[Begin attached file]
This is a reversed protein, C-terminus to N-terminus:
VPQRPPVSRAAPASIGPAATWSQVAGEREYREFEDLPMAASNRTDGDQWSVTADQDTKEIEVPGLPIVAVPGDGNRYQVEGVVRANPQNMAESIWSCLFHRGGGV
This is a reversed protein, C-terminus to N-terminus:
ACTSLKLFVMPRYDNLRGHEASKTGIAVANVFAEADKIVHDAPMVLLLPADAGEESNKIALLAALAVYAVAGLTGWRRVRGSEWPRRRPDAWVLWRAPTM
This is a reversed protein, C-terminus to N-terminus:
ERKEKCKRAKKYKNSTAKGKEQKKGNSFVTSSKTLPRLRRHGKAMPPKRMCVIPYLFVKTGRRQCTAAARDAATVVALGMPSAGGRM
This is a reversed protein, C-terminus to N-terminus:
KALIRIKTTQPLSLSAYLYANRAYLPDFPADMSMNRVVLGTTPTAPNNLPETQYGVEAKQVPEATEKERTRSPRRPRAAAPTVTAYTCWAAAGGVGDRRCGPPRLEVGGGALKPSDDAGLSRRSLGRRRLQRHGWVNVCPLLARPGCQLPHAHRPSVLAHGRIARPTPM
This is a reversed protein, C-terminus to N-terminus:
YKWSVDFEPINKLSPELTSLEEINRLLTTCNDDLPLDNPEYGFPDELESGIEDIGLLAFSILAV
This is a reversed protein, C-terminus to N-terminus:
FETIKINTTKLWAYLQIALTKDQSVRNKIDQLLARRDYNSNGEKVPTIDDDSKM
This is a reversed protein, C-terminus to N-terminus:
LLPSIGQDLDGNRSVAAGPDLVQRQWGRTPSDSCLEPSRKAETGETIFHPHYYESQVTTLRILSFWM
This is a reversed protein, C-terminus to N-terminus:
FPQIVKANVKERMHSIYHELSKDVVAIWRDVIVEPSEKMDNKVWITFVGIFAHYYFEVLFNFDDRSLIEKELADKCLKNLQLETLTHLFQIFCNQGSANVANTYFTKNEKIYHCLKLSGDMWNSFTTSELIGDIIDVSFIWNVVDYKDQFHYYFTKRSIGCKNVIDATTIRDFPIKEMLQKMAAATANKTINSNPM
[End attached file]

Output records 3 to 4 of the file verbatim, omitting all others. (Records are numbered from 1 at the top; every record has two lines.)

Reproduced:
This is a reversed protein, C-terminus to N-terminus:
ERKEKCKRAKKYKNSTAKGKEQKKGNSFVTSSKTLPRLRRHGKAMPPKRMCVIPYLFVKTGRRQCTAAARDAATVVALGMPSAGGRM
This is a reversed protein, C-terminus to N-terminus:
KALIRIKTTQPLSLSAYLYANRAYLPDFPADMSMNRVVLGTTPTAPNNLPETQYGVEAKQVPEATEKERTRSPRRPRAAAPTVTAYTCWAAAGGVGDRRCGPPRLEVGGGALKPSDDAGLSRRSLGRRRLQRHGWVNVCPLLARPGCQLPHAHRPSVLAHGRIARPTPM